An independent review into the effects the use of per- and polyfluoroalkyl substances (PFAS) on Defence bases has had on surrounding communities has been launched.
To be led by Jim Varghese AM, the review will focus on three of the worst-known sites of contamination: RAAF Base Williamtown/Newcastle Airport in NSW; the Army Aviation Centre Oakey west of Toowoomba in Queensland; and RAAF Base Tindal near Katherine in the Northern Territory.
Communities surrounding these bases have seen their groundwater affected by PFAS, a key heat-resistant group of chemicals commonly used in firefighting foam.
“Those three bases have been chosen because they have the most severe contamination of the 28 bases that are contaminated throughout the country,” Assistant Minister for Defence Matt Thistlethwaite told media at Newcastle Airport on Wednesday (20 September).
“They’re also representative of the issues that local communities are facing in dealing with PFAS contamination.
“Having said that, any member of the Australian community that lives around any Defence base or indeed has an interest in this issue is able to make a submission to this inquiry,” he said. “It is not restricted to communities around the three bases that are the focus of this inquiry.”
The government’s PFS.gov.au website says: “In Australia, the historical use of PFAS in firefighting foams has resulted in increased levels being detected at sites like airports, Defence bases, and other sites where firefighting training has been conducted, or where fire suppression systems are installed for extinguishing liquid-fuel fires”.
“We know that Defence’s historic use of PFAS has resulted in some diminished opportunities for land uses around some Defence bases,” the minister said.
“I have spoken directly with communities impacted by PFAS contamination to hear their concerns,” he added. “They want solutions. I would like to thank each community for this ongoing and productive consultation.”
The review will look to identify opportunities where adjacent land may be repurposed while better supporting those communities. It will be conducted in consultation with Commonwealth, state, territory and local governments, the affected communities, and industry, and is expected to be handed down early next year.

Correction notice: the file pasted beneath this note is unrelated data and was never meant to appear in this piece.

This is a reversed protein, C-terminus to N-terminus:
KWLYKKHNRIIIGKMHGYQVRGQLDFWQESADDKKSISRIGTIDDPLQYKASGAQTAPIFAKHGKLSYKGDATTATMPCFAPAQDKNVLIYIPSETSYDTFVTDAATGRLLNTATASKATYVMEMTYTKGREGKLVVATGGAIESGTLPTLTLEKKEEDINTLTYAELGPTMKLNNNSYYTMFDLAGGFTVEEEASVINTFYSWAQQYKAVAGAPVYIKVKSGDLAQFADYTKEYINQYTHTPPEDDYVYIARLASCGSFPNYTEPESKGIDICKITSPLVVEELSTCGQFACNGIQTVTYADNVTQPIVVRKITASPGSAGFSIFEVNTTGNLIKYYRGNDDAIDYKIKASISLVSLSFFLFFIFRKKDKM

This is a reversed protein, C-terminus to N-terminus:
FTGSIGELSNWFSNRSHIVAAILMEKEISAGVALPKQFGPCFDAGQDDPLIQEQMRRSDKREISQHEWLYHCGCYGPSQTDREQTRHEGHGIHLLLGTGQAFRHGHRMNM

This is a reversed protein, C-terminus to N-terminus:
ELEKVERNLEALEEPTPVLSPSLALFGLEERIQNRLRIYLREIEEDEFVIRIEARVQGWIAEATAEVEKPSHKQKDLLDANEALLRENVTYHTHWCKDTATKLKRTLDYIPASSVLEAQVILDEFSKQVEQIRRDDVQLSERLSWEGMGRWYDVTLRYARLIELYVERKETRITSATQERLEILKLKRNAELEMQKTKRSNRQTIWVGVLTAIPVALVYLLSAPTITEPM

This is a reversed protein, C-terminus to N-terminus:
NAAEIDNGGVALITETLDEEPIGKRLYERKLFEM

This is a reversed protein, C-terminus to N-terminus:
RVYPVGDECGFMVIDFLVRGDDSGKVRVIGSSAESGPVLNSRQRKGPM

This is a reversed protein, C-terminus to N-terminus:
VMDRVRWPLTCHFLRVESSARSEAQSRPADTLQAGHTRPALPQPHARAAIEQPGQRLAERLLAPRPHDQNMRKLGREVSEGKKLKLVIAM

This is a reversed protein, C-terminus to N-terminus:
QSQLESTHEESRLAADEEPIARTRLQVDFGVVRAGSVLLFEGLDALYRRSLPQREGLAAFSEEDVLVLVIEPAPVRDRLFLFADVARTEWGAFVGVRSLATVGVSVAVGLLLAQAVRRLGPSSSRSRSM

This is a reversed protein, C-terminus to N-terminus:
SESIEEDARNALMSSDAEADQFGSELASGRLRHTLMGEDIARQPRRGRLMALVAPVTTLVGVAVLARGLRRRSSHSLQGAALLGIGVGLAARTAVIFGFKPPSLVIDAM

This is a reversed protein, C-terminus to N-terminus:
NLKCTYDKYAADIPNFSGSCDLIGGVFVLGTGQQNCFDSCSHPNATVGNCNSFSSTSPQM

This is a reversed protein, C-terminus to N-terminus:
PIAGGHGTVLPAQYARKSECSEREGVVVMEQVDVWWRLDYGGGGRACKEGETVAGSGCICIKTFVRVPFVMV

The PFAS contamination issues around Newcastle Airport have been known about for more than eight years. As a result, the local communities of Fullerton Cove, Williamtown and Salt Ash have seen land values drop markedly, and areas become unusable for farming or holding livestock. Fishing was also banned in Fullerton Cove, which comes off the North Arm of the Hunter River.
“I know my community has been dragged through many inquiries,” Meryl Swanson, the Federal Member for Paterson said. “I know that they are tired and they just want someone to stick up for them and do something.”
Mr Varghese added, “We have a good opportunity here. There’s a lot of information, a lot of data, which I’ll go through. And I’m very confident at the end of this review if you take a bigger picture and promote collaboration across all levels of government, community, and industry, we could come up with good ideas and perspectives.”
In late 2017, the government established an Expert Health Panel to advise it on the available evidence, including key international reports and views from the public and other stakeholders. It found that, although the scientific evidence in humans is limited, there was a “fairly consistent” link to several health effects, including liver, gastrointestinal tract and thyroid issues.
The establishment of the review comes nearly five years after the Parliamentary Joint Standing Committee on Foreign Affairs, Defence and Trade reported in December 2018 on its inquiry into the management of PFAS contamination in and around Defence bases.
In response to that inquiry, the then-Coalition government said that, while there was “still no consistent evidence of human health impacts”, it acknowledged “that communities in areas where PFAS contamination has been detected are very concerned about how this may affect them”.
At the time, it undertook to look at ways of reducing community exposure to PFAS by removing the sources of contamination, preventing PFAS from reaching people and water supplies, and providing alternative drinking water supplies.
It said it would invest in “closing the knowledge gaps on any potential health effects of PFAS”, and would develop “estate remediation strategies”.